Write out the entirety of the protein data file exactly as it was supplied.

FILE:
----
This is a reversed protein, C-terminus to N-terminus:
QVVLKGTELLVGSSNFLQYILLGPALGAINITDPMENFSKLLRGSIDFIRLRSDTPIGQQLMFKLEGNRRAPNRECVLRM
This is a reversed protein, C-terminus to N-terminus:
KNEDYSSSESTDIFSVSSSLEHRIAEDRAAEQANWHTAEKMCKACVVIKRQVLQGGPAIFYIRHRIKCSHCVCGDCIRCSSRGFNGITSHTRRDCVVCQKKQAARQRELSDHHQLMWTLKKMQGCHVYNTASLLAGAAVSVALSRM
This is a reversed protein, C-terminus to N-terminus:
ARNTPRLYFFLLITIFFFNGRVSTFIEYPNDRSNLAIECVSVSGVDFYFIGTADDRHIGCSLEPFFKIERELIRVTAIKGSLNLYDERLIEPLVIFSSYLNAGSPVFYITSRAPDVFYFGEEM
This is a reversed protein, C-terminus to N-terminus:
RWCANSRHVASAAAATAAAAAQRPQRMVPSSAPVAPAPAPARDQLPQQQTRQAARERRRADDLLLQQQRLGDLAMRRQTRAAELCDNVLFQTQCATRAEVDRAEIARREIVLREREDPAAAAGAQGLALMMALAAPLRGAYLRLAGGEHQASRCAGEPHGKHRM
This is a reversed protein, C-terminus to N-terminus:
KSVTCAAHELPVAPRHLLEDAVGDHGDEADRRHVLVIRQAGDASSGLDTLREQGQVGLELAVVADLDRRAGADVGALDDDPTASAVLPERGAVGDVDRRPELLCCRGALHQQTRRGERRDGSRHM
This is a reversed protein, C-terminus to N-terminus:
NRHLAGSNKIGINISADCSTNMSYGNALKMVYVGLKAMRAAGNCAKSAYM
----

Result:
This is a reversed protein, C-terminus to N-terminus:
QVVLKGTELLVGSSNFLQYILLGPALGAINITDPMENFSKLLRGSIDFIRLRSDTPIGQQLMFKLEGNRRAPNRECVLRM
This is a reversed protein, C-terminus to N-terminus:
KNEDYSSSESTDIFSVSSSLEHRIAEDRAAEQANWHTAEKMCKACVVIKRQVLQGGPAIFYIRHRIKCSHCVCGDCIRCSSRGFNGITSHTRRDCVVCQKKQAARQRELSDHHQLMWTLKKMQGCHVYNTASLLAGAAVSVALSRM
This is a reversed protein, C-terminus to N-terminus:
ARNTPRLYFFLLITIFFFNGRVSTFIEYPNDRSNLAIECVSVSGVDFYFIGTADDRHIGCSLEPFFKIERELIRVTAIKGSLNLYDERLIEPLVIFSSYLNAGSPVFYITSRAPDVFYFGEEM
This is a reversed protein, C-terminus to N-terminus:
RWCANSRHVASAAAATAAAAAQRPQRMVPSSAPVAPAPAPARDQLPQQQTRQAARERRRADDLLLQQQRLGDLAMRRQTRAAELCDNVLFQTQCATRAEVDRAEIARREIVLREREDPAAAAGAQGLALMMALAAPLRGAYLRLAGGEHQASRCAGEPHGKHRM
This is a reversed protein, C-terminus to N-terminus:
KSVTCAAHELPVAPRHLLEDAVGDHGDEADRRHVLVIRQAGDASSGLDTLREQGQVGLELAVVADLDRRAGADVGALDDDPTASAVLPERGAVGDVDRRPELLCCRGALHQQTRRGERRDGSRHM
This is a reversed protein, C-terminus to N-terminus:
NRHLAGSNKIGINISADCSTNMSYGNALKMVYVGLKAMRAAGNCAKSAYM